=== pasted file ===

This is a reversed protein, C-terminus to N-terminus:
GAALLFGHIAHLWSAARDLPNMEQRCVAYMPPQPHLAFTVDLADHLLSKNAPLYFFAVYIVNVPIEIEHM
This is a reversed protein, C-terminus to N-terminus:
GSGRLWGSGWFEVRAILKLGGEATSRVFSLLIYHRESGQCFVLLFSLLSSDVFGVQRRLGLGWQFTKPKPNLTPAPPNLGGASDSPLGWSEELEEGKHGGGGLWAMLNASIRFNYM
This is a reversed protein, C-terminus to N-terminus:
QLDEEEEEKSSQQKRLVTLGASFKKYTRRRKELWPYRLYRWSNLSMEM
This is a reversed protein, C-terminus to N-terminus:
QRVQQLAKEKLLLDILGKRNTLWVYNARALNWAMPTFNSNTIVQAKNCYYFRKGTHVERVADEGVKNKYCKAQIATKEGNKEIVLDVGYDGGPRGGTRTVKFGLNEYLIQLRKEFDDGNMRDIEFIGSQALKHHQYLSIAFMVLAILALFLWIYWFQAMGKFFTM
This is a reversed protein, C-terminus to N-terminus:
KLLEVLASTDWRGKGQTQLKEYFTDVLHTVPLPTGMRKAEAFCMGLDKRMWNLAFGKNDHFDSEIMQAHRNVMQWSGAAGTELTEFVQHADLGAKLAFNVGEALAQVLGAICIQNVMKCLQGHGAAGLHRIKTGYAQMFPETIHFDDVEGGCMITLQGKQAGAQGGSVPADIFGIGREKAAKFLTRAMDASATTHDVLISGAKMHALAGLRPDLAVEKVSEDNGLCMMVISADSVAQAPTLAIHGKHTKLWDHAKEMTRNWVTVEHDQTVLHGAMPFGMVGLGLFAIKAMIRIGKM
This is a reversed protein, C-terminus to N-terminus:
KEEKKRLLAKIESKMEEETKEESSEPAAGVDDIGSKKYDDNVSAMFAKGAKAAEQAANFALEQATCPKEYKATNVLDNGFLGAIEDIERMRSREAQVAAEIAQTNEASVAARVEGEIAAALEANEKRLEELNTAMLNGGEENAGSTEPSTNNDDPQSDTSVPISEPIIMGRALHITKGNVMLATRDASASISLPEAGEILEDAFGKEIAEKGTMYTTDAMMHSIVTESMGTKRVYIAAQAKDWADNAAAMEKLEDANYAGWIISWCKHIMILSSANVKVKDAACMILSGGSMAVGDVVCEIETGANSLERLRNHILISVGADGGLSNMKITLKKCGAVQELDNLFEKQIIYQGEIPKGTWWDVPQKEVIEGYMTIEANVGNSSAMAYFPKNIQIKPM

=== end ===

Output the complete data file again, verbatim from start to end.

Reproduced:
This is a reversed protein, C-terminus to N-terminus:
GAALLFGHIAHLWSAARDLPNMEQRCVAYMPPQPHLAFTVDLADHLLSKNAPLYFFAVYIVNVPIEIEHM
This is a reversed protein, C-terminus to N-terminus:
GSGRLWGSGWFEVRAILKLGGEATSRVFSLLIYHRESGQCFVLLFSLLSSDVFGVQRRLGLGWQFTKPKPNLTPAPPNLGGASDSPLGWSEELEEGKHGGGGLWAMLNASIRFNYM
This is a reversed protein, C-terminus to N-terminus:
QLDEEEEEKSSQQKRLVTLGASFKKYTRRRKELWPYRLYRWSNLSMEM
This is a reversed protein, C-terminus to N-terminus:
QRVQQLAKEKLLLDILGKRNTLWVYNARALNWAMPTFNSNTIVQAKNCYYFRKGTHVERVADEGVKNKYCKAQIATKEGNKEIVLDVGYDGGPRGGTRTVKFGLNEYLIQLRKEFDDGNMRDIEFIGSQALKHHQYLSIAFMVLAILALFLWIYWFQAMGKFFTM
This is a reversed protein, C-terminus to N-terminus:
KLLEVLASTDWRGKGQTQLKEYFTDVLHTVPLPTGMRKAEAFCMGLDKRMWNLAFGKNDHFDSEIMQAHRNVMQWSGAAGTELTEFVQHADLGAKLAFNVGEALAQVLGAICIQNVMKCLQGHGAAGLHRIKTGYAQMFPETIHFDDVEGGCMITLQGKQAGAQGGSVPADIFGIGREKAAKFLTRAMDASATTHDVLISGAKMHALAGLRPDLAVEKVSEDNGLCMMVISADSVAQAPTLAIHGKHTKLWDHAKEMTRNWVTVEHDQTVLHGAMPFGMVGLGLFAIKAMIRIGKM
This is a reversed protein, C-terminus to N-terminus:
KEEKKRLLAKIESKMEEETKEESSEPAAGVDDIGSKKYDDNVSAMFAKGAKAAEQAANFALEQATCPKEYKATNVLDNGFLGAIEDIERMRSREAQVAAEIAQTNEASVAARVEGEIAAALEANEKRLEELNTAMLNGGEENAGSTEPSTNNDDPQSDTSVPISEPIIMGRALHITKGNVMLATRDASASISLPEAGEILEDAFGKEIAEKGTMYTTDAMMHSIVTESMGTKRVYIAAQAKDWADNAAAMEKLEDANYAGWIISWCKHIMILSSANVKVKDAACMILSGGSMAVGDVVCEIETGANSLERLRNHILISVGADGGLSNMKITLKKCGAVQELDNLFEKQIIYQGEIPKGTWWDVPQKEVIEGYMTIEANVGNSSAMAYFPKNIQIKPM